Sunday 19th April 2020

Yesterday was spent planning out the redraft of the second Shade Knight novel.  I was actually quite impressed at just how ruthless I was prepared to be.  That I think is a product of equal measures preparedness (through thinking through issues of theme and character) and experience.

I’ve talked about how one antagonist has had to change.  They’re not the big bad but they have a significant part to play in the story, most of which happens during the part of the story where I was considering my “Bruce Wayne” vs “Batman” dilemma.

There’s a key scene that breaks if you start turning Bruce Wayne into Batman and changing this antagonist.  I wouldn’t say I’m romantic about this scene so much as it’s a key set piece that I still feel needs to be there in this redraft.

I thought I’d worked out a way to do it.  Yes, it needed changes.  I swapped an antagonist out which allowed me to raise the stakes  and on paper it looked like I’d fixed it.

However, over the weekend I’ve thought on this some more and it’s bothered me.

I’ve blogged previously how this novel is about conflict as a question of theme, where the theme represents a question and the antagonists represent an answer to that question that the hero has to face before coming to their own conclusion.  It’s pretty new territory for me, but I’ve really enjoyed researching and playing with it as part of the craft of plotting a novel.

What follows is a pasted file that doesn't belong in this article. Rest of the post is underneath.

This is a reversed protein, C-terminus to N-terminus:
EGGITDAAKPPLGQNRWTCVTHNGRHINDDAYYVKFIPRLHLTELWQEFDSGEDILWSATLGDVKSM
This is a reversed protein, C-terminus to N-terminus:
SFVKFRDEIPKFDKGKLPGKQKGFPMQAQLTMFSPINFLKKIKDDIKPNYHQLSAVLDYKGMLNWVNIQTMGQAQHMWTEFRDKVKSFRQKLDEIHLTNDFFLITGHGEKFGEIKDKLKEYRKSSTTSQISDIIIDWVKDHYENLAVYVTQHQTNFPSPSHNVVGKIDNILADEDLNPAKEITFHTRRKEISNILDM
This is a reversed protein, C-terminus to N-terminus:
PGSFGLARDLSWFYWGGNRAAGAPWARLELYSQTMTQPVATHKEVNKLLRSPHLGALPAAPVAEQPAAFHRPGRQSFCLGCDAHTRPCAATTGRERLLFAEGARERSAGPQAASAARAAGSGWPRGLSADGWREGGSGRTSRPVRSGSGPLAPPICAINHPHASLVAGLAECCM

I decided to go back to this with this particular scene and immediately found out why I wasn’t happy.  Whilst I think I’ve got a good way to establish the antagonist and their answer to the theme, I don’t think this scene continues to explore that.  As a result, whilst there’s conflict in this theme, it’s not tied to the theme.  Therefore it feels off, and the scene looses a bit of drive.

This is all very new to me.  I usually work out the scene and only after writing it do I derive theme.  This time, I’m using the theme, to pull back the curtain of the storycraft to address and fix weak areas.

It’s allowed me see the problem in this section of the novel much more clearly and know what I need to do.

This scene needs to move later as it’s a good way to drive the escalation, but it means that the preceding chapters need to be changed to drive towards that.  Specifically, their focus needs to be on escalating the conflict between the hero and this particular antagonist.  And because I know the theme, I have a rough idea of what that conflict is going to look like.

It’s made me aware that I need a stronger sense of who this reimagined protagonist is.  My initial thought was someone like Jeff Lowe from The Tiger King.  One of the key things this character needs to have is misguided benevolence with an aura of threat, and in my head it’s either something too mild, or too over the top.

What I need to do is find a fictional character that can be my anchor point.  Obviously I don’t want my characters to be carbon copies of anyone , real or fictional, but sometimes I need something as a starting point.

The good news is that I do feel like this isn’t that big of a job, even if I need to think on it for a few days.  It’ll be something that will come to me and then everything will fall in place.

I’m still feeling good about this upcoming rewrite, and I’m loving how the new storycraft tools I’m using are helping me better identify issues and what needs to be fixed.

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Past Years: 2019 – The Year of Soldiering Through | 2018 – The Year of Priorities | 2017 – The Year Of The Offensive